Norfolk Island Pine

Norfolk Island Pine (Araucaria heterophylla)
Norfolk Island Pine (Araucaria heterophylla)

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Common Name(s): Norfolk Island Pine

Scientific Name: Araucaria heterophylla

Distribution: Endemic to Norfolk Island (also planted as an ornamental tree)

Tree Size: 165-230 ft (50-70 m) tall, 4-6 ft (1.2-1.8 m) trunk diameter

Average Dried Weight: 31 lbs/ft3 (495 kg/m3)

Specific Gravity (Basic, 12% MC): .43, .50

Janka Hardness: 650 lbf (2,890 N)

Modulus of Rupture: 11,730 lbf/in2 (80.9 MPa)

Elastic Modulus: 1,723,000 lbf/in2 (11.89 GPa)

Crushing Strength: 6,420 lbf/in2 (44.3 MPa)

Shrinkage: Radial: 3.5%, Tangential: 5.3%, Volumetric: 8.9%, T/R Ratio: 1.5

Color/Appearance: Heartwood is light brown, sometimes with a yellow or red hue. Paler sapwood isn’t clearly defined. Sometimes afflicted with blue/gray fungal staining, particularly if not dried properly. (In certain applications this staining is considered decorative, particularly when the wood also features contrasting reddish knots.)

Grain/Texture: Grain is usually straight, with a fine to medium uniform texture. Moderate natural luster.

Endgrain: Resin canals absent; earlywood to latewood transition gradual, color contrast low; tracheid diameter medium-large.

Rot Resistance: Rated as non-durable to perishable; poor insect resistance. Also susceptible to fungal staining.

Workability: Clear sections of wood are easy to work with hand and machine tools. Sections with knots can be problematic and result in tearout or uneven sanding due to the difference in density of the two regions. Glues, finishes, and turns well.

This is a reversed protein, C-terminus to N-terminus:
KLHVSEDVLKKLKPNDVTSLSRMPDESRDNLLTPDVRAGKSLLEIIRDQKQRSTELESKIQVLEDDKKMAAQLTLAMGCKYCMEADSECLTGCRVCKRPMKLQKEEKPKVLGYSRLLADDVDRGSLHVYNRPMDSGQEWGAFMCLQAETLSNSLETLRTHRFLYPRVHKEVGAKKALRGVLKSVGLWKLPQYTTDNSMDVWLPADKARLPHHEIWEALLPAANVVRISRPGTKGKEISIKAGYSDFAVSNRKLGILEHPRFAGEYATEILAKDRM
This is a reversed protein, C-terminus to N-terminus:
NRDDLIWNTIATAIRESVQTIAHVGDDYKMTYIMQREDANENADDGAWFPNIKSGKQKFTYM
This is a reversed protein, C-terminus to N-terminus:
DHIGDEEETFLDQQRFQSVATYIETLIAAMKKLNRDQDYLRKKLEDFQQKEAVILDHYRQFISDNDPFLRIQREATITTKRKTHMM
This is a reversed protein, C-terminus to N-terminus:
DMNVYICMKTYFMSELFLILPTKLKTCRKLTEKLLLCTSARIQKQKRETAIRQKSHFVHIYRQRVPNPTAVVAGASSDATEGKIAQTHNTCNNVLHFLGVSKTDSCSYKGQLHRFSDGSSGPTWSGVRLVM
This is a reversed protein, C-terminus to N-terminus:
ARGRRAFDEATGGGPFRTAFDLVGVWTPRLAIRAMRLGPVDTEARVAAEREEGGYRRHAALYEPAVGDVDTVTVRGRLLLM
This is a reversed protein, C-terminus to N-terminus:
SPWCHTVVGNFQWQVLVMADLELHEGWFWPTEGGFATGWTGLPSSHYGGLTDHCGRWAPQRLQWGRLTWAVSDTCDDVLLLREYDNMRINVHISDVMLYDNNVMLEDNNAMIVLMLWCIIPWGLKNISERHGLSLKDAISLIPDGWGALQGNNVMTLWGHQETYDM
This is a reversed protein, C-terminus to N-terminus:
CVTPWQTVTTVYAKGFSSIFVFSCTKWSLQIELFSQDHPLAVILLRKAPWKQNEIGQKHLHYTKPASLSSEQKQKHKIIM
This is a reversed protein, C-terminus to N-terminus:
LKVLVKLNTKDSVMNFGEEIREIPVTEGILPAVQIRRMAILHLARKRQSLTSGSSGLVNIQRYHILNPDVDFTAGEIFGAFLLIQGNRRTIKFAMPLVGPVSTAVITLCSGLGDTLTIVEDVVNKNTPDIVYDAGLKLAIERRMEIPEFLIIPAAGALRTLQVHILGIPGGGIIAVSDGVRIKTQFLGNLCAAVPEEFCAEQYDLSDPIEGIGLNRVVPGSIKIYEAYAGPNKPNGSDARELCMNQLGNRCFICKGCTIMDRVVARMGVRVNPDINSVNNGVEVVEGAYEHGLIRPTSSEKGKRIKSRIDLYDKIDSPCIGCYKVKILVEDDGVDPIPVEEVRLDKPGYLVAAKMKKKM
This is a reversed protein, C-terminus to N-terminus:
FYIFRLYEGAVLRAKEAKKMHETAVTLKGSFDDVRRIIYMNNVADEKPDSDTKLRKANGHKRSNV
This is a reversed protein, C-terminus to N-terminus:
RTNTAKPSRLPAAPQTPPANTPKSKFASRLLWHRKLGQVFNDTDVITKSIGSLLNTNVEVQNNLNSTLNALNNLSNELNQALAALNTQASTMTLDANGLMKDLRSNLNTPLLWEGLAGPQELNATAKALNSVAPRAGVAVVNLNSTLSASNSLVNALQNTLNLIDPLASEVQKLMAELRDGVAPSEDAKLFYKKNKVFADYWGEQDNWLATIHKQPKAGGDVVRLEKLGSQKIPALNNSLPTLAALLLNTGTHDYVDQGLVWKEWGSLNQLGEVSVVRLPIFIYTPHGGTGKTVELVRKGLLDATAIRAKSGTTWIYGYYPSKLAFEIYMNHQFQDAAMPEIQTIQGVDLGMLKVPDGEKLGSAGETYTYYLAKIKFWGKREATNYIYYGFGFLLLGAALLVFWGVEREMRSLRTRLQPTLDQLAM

Odor: No characteristic odor.

Allergies/Toxicity: Although severe reactions are quite uncommon, wood in the Araucaria genus has been reported to cause skin irritation. See the articles Wood Allergies and Toxicity and Wood Dust Safety for more information.

Pricing/Availability: Not generally harvested within its native range, occasional turning blanks and short craft lumber is available in areas where the tree has been planted as an ornamental. Expect prices to be in medium to high for an imported softwood.

Sustainability: This wood species is not listed in the CITES Appendices, but is on the IUCN Red List. It is listed as vulnerable due to a very restricted area of occupancy and/or number of locations.

Common Uses: Furniture, plywood, paper (pulpwood), turned objects, and small specialty wood items.

Comments: This species is only found on Norfolk Island, a small island about 900 miles east of Australia. Although the common name indicates this species is a pine, it’s not technically a true pine in the Pinus genus, which is essentially restricted to the northern hemisphere. However, Norfolk Island Pine is a member of the Araucaria genus, which could be considered a southern hemisphere counterpart to the Pinus genus.

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